If the buyer has been grappling with a problem, they’ll welcome any and all advice on how to solve it. This opening line captures their attention right off the bat.
9) “I’ve long been a fan of … ”
Maybe your prospect maintains an excellent blog, or manages a consistently over-performing division. Again, a genuine compliment never hurts. By making it about them instead of you, you suck them in and invite their trust.
10) “How do you know [shared connection]? We worked together on … “
Use this one if you and your prospect share a connection, but the person hasn’t explicitly referred you. This line helps you benefit from their social proof without misconstruing your relationship to the buyer.
11) “I recently came across this content piece and thought you’d find it valuable … “
If you can add value from the very first touch, the buyer knows you won’t waste their time. Find an interesting blog post, ebook, or report to share with your prospect and get their thoughts on a specific area that pertains to your offering.
12) “I’ve been following Y, and I’m curious to learn a bit more about X.”
As sales trainer Jeff Hoffman puts it, “Prospects respond more positively to curiosity than credibility. Every sales rep strives to portray themselves as an expert, but not many take on the role of a curious student.”
Buyers love to talk about themselves and what they’re doing. If you ask an insightful question about a project they’re working on or the division they oversee, odds are, they’ll be happy to answer. And this opens the door to more discovery questions, which could eventually lead to your product or service as the answer.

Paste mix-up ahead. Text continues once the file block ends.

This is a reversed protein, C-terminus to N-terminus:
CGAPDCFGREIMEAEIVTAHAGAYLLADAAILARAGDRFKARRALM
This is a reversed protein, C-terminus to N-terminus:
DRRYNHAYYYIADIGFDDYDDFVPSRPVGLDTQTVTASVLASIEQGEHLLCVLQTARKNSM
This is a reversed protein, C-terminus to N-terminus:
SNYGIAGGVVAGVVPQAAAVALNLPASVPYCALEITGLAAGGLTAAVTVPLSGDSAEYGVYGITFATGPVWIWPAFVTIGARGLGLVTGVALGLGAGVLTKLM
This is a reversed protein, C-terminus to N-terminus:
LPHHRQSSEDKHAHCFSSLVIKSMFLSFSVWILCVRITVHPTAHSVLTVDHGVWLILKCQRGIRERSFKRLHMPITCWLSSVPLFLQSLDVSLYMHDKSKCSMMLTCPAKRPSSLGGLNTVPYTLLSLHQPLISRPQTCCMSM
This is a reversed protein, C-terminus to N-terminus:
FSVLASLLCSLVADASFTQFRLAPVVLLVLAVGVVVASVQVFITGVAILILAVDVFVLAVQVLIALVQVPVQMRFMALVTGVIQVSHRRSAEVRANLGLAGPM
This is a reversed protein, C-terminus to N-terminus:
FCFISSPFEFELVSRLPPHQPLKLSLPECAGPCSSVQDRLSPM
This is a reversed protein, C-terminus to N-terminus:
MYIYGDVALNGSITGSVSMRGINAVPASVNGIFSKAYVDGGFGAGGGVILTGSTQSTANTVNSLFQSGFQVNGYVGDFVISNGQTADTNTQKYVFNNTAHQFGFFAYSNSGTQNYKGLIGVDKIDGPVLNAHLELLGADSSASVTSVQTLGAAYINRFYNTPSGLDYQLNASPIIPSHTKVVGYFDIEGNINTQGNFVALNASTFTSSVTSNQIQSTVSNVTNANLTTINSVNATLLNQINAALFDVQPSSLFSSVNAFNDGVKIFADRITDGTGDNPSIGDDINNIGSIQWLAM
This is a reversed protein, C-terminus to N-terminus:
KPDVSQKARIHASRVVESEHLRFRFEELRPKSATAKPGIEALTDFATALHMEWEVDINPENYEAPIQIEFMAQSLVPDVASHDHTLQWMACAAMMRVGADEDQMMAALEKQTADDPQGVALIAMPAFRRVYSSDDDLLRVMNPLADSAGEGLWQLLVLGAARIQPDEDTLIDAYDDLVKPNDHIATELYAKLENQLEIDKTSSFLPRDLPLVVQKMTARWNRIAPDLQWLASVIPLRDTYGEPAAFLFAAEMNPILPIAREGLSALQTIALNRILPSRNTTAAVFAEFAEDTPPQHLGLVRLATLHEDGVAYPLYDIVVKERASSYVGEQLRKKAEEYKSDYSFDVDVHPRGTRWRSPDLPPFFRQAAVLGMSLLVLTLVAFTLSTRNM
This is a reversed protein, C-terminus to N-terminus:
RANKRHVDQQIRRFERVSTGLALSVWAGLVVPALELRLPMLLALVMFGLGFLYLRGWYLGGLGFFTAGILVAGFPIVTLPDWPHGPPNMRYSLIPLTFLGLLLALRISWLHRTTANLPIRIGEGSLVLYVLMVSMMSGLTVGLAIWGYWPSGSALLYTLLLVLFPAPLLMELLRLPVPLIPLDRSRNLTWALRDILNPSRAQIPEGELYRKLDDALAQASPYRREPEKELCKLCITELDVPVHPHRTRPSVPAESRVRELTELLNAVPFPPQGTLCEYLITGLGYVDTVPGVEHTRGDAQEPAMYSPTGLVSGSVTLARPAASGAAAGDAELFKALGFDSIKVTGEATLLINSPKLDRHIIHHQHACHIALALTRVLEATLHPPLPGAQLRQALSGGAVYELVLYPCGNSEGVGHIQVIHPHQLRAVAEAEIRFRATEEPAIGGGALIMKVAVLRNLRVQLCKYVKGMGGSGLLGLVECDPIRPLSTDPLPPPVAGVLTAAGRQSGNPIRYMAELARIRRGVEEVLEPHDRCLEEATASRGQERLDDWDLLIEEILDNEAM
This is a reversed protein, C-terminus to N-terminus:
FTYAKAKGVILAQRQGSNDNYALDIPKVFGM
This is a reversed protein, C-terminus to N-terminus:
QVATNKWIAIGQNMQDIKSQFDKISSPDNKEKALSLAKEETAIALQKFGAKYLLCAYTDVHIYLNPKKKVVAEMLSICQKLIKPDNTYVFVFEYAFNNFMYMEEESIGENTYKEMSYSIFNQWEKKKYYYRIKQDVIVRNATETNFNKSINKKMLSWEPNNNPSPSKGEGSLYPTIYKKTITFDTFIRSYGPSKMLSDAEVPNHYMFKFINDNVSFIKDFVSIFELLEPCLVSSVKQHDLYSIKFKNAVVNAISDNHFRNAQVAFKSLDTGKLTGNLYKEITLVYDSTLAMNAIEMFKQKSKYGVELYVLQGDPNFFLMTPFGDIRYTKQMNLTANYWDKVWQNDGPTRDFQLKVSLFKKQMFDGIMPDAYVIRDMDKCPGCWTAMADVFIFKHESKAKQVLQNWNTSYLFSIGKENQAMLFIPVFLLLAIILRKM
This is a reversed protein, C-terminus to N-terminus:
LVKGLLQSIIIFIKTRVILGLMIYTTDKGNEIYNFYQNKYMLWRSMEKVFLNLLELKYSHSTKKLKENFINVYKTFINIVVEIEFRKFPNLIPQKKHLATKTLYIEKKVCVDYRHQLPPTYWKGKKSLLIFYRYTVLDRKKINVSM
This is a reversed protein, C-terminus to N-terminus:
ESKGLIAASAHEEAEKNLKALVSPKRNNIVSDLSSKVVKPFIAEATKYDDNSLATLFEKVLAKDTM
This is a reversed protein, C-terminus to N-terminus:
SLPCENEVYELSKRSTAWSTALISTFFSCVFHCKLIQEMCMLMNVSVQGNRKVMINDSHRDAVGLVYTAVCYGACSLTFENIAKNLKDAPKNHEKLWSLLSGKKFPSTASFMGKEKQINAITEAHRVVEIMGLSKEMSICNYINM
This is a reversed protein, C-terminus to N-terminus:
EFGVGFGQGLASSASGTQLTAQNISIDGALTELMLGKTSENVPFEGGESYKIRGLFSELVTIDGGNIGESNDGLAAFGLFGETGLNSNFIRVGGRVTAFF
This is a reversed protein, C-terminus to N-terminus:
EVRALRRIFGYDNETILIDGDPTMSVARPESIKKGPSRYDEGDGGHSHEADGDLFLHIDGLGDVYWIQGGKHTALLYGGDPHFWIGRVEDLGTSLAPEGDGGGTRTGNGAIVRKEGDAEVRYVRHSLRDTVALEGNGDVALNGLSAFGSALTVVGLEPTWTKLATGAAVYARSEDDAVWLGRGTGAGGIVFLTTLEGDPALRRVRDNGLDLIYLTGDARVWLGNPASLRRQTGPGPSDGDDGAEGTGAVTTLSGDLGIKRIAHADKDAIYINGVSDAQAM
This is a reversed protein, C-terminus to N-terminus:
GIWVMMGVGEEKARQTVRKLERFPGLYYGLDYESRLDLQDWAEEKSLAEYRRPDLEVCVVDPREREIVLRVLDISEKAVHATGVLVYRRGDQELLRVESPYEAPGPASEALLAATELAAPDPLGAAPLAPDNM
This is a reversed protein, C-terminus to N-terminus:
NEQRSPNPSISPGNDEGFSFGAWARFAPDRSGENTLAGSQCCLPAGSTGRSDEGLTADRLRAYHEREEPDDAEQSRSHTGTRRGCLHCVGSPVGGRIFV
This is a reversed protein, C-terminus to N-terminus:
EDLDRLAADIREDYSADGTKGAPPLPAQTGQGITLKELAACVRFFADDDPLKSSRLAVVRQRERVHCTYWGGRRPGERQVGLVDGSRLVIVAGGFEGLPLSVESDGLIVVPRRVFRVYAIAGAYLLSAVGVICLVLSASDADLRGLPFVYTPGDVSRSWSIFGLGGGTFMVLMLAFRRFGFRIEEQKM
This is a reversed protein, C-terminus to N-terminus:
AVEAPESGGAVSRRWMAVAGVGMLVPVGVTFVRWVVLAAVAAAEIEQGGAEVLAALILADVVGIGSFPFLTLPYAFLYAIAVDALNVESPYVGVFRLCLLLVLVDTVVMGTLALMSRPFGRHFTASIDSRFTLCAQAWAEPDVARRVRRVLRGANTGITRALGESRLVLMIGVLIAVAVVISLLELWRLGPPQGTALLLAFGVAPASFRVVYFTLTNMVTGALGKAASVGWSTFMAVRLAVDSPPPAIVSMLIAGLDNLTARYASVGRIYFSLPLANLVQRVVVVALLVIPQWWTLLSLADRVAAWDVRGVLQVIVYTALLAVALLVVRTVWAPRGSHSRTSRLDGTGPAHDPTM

13) “I don’t know how you feel about X, but to me it’s … “
Here’s an example of what this opening line looks like in practice from Mike McCormick:
“I don’t know how you feel about walking on a chilly dawn beside a stream with scrappy trout you can see, but to me, that’s a pretty good definition of perfect.”
According to copywriter Ryan McGrath, this approach has two main merits: it’s empathetic, and doesn’t presume what the prospect is feeling. This way, you won’t come off as overly pushy or dismissive. The prospect can easily say “Truthfully, I don’t really care about that” without feeling guilty, and the salesperson can disqualify and move to the next opportunity.
14) “I help companies like yours solve [pain point] by … “
Buyers don’t have a lot of time, and some might appreciate a direct approach. However, instead of stating your name and company, pull out your value proposition instead. This makes your email relevant to your prospect from the start.
15) “Is X a priority for you right now?”
There’s nothing quite like a question to get the prospect talking. HubSpot sales manager Michael Pici recommends using questions in sales emails to spark the prospect’s interest and get them thinking about the current state of affairs.
This one in particular can help the salesperson get a sense of the prospect’s priorities and pain points. If you’ve struck on a tricky area, you’re in. Get more insightful sales questions here.
What sales email opening lines do you swear by? Share in the comments.